Haven’t heard of World Tuberculosis Day? Here’s our guide to what World TB Day is all about, and how you can educate yourself and help raise awareness about this life-threatening infectious disease.

Why do we celebrate World Tuberculosis Day?

March 24 is the anniversary of the day scientist Dr Robert Koch, discovered the cause of TB, the TB bacillus in 1882. This discovery was groundbreaking and led to the diagnosis and successful treatment of the disease. 

A century later, the United Nations declared that this date would be commemorated as World Tuberculosis Day, to raise awareness and educate the public about the impact of tuberculosis.

What is tuberculosis (TB)?

TB is an infectious disease that attacks the lungs, however, it can also affect other parts of the body, such as the brain, kidneys or spine. It is highly contagious and spreads from person to person through the air via coughs, sneezes, and when the bacteria is released into the air during conversation.

According to the World Health Organisation, a total of 1.5 million people died from TB in 2020 and it is one of the top ten causes of death around the world. Over 95% of cases and deaths occur in developing countries. The WHO also stated that worldwide, TB is the 13th leading cause of death and the second leading infectious killer after COVID-19 (above HIV/AIDS).

Although a preventable and curable disease, TB is a major cause of illness and death for children in developing countries, where providing treatment is challenging, particularly in remote communities. 

What is the theme for World Tuberculosis Day 2024?

The theme for 2024’s World TB Day is Yes! We can end TB’. This theme raises awareness of the urgent need to invest resources to fight TB and ultimately ramp up the efforts to eliminate the disease.

How you can make an impact on World Tuberculosis Day 2024

If you would like to get involved and make a difference this World TB Day, here are some ideas to get you started:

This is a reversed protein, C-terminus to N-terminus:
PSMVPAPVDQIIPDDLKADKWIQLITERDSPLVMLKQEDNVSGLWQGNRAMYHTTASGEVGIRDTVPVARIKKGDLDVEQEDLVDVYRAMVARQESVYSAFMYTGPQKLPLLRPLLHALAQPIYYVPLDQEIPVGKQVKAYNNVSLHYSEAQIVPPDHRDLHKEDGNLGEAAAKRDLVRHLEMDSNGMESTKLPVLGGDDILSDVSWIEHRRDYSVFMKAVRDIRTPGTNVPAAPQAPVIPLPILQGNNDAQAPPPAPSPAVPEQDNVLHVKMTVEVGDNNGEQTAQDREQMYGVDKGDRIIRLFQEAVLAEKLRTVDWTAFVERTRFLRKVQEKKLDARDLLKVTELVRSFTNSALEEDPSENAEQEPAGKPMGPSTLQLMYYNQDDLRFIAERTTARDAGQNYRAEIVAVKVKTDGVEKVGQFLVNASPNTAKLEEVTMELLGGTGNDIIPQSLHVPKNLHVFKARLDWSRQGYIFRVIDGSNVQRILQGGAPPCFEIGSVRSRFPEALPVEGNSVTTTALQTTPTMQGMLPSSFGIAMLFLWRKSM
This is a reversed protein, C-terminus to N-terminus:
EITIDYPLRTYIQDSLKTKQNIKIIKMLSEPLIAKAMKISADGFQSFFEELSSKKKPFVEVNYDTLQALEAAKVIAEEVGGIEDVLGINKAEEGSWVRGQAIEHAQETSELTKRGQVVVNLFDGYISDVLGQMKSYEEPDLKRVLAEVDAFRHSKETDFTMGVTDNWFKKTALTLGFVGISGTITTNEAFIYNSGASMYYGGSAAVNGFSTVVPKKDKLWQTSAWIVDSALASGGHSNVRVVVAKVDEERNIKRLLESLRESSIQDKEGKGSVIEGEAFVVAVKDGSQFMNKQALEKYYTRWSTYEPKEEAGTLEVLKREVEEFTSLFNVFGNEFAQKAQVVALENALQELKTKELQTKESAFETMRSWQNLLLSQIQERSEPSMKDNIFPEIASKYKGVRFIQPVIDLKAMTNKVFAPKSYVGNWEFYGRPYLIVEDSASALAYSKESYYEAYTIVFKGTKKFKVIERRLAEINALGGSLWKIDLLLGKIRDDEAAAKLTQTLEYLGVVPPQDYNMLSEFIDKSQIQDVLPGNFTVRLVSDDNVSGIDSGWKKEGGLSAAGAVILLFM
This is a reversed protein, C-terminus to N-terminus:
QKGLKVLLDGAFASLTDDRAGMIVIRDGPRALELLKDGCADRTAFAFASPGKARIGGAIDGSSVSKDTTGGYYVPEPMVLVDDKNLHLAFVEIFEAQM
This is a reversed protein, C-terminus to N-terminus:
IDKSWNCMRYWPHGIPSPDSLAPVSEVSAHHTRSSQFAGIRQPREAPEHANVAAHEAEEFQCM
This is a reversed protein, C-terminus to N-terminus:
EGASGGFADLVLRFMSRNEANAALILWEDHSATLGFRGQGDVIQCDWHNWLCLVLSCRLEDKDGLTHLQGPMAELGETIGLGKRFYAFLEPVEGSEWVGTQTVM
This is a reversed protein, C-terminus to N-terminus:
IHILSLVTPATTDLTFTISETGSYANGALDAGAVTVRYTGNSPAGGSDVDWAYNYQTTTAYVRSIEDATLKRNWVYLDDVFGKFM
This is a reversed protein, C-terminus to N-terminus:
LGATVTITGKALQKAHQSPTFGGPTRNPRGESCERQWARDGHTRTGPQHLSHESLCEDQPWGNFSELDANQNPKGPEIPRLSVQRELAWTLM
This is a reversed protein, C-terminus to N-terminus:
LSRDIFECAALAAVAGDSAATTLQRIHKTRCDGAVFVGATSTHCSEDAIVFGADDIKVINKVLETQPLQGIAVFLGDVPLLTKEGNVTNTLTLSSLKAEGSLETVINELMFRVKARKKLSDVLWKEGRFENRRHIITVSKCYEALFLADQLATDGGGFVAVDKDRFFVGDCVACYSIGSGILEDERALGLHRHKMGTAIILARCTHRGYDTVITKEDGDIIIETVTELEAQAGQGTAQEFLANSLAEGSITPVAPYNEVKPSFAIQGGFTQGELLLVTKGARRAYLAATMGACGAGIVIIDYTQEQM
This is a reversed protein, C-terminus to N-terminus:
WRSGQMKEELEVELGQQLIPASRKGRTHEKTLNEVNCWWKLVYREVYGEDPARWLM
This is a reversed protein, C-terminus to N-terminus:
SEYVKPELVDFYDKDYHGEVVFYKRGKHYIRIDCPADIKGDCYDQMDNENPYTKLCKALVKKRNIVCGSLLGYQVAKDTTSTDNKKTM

1. Spread awareness and start a conversation on social media

To spread awareness about World Tuberculosis Day, one of the best ways is to share relevant information on your Facebook, Twitter, Instagram and LinkedIn accounts. 

We suggest sharing statistics on TB, tuberculosis stories, educational resources or other communication materials that can help to raise awareness of this global disease. You can use the hashtags #WorldTBDay and #ItsTimeToEndTB to spark a conversation. 

2. Educate yourself about tuberculosis

World Tuberculosis Day is the perfect time to learn more about the impact of TB around the world. Visit the official World Tuberculosis Day 2024 page to learn more about the event. There are also a number of resources, stories and videos you can watch on the internet to learn more about TB and its impact.

3. Donate to provide access to treatment

If you want to make a difference and save a child in need, donate to programs that support children living in rural areas of developing countries. You can help them access adequate healthcare and prevent further TB transmissions.

Through ChildFund Australia you can donate a Handwashing Station to a community in need, helping to reduce the spread of infectious diseases.

Support World Tuberculosis Day

Support World Tuberculosis Day this year and make a difference in the lives of children impacted by the disease. 

We believe all children should have the right to adequate healthcare. By spreading awareness, educating yourself or making a donation, you will be helping to combat this disease by improving access to healthcare to reduce the impact TB has on children in developing countries.